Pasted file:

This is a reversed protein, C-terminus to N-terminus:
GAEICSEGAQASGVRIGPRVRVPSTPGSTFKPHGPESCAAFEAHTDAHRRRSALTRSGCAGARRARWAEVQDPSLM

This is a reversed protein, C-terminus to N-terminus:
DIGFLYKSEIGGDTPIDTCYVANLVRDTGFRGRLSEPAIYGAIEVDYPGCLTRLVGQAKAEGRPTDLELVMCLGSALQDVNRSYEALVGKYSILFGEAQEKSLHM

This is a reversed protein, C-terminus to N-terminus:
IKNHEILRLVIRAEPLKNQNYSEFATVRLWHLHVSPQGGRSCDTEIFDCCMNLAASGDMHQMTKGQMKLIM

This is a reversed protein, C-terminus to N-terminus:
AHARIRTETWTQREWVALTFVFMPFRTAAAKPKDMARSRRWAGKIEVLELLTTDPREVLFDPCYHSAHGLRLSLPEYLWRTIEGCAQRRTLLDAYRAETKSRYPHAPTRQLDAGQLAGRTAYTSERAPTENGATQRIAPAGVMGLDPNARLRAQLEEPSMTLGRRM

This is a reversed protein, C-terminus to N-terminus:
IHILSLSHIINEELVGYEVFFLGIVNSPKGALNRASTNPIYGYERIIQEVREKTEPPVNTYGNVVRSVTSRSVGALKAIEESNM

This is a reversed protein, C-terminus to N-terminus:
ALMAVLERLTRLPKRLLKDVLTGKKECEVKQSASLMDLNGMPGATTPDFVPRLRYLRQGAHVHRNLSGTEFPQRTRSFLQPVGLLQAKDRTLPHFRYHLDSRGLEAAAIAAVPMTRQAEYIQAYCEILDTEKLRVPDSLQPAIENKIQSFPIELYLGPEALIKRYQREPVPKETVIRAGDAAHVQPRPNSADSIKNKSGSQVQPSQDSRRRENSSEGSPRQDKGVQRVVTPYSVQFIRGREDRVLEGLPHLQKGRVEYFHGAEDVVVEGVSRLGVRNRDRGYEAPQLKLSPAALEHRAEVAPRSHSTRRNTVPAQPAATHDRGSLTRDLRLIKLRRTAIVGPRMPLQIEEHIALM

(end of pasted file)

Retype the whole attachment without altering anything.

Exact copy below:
This is a reversed protein, C-terminus to N-terminus:
GAEICSEGAQASGVRIGPRVRVPSTPGSTFKPHGPESCAAFEAHTDAHRRRSALTRSGCAGARRARWAEVQDPSLM

This is a reversed protein, C-terminus to N-terminus:
DIGFLYKSEIGGDTPIDTCYVANLVRDTGFRGRLSEPAIYGAIEVDYPGCLTRLVGQAKAEGRPTDLELVMCLGSALQDVNRSYEALVGKYSILFGEAQEKSLHM

This is a reversed protein, C-terminus to N-terminus:
IKNHEILRLVIRAEPLKNQNYSEFATVRLWHLHVSPQGGRSCDTEIFDCCMNLAASGDMHQMTKGQMKLIM

This is a reversed protein, C-terminus to N-terminus:
AHARIRTETWTQREWVALTFVFMPFRTAAAKPKDMARSRRWAGKIEVLELLTTDPREVLFDPCYHSAHGLRLSLPEYLWRTIEGCAQRRTLLDAYRAETKSRYPHAPTRQLDAGQLAGRTAYTSERAPTENGATQRIAPAGVMGLDPNARLRAQLEEPSMTLGRRM

This is a reversed protein, C-terminus to N-terminus:
IHILSLSHIINEELVGYEVFFLGIVNSPKGALNRASTNPIYGYERIIQEVREKTEPPVNTYGNVVRSVTSRSVGALKAIEESNM

This is a reversed protein, C-terminus to N-terminus:
ALMAVLERLTRLPKRLLKDVLTGKKECEVKQSASLMDLNGMPGATTPDFVPRLRYLRQGAHVHRNLSGTEFPQRTRSFLQPVGLLQAKDRTLPHFRYHLDSRGLEAAAIAAVPMTRQAEYIQAYCEILDTEKLRVPDSLQPAIENKIQSFPIELYLGPEALIKRYQREPVPKETVIRAGDAAHVQPRPNSADSIKNKSGSQVQPSQDSRRRENSSEGSPRQDKGVQRVVTPYSVQFIRGREDRVLEGLPHLQKGRVEYFHGAEDVVVEGVSRLGVRNRDRGYEAPQLKLSPAALEHRAEVAPRSHSTRRNTVPAQPAATHDRGSLTRDLRLIKLRRTAIVGPRMPLQIEEHIALM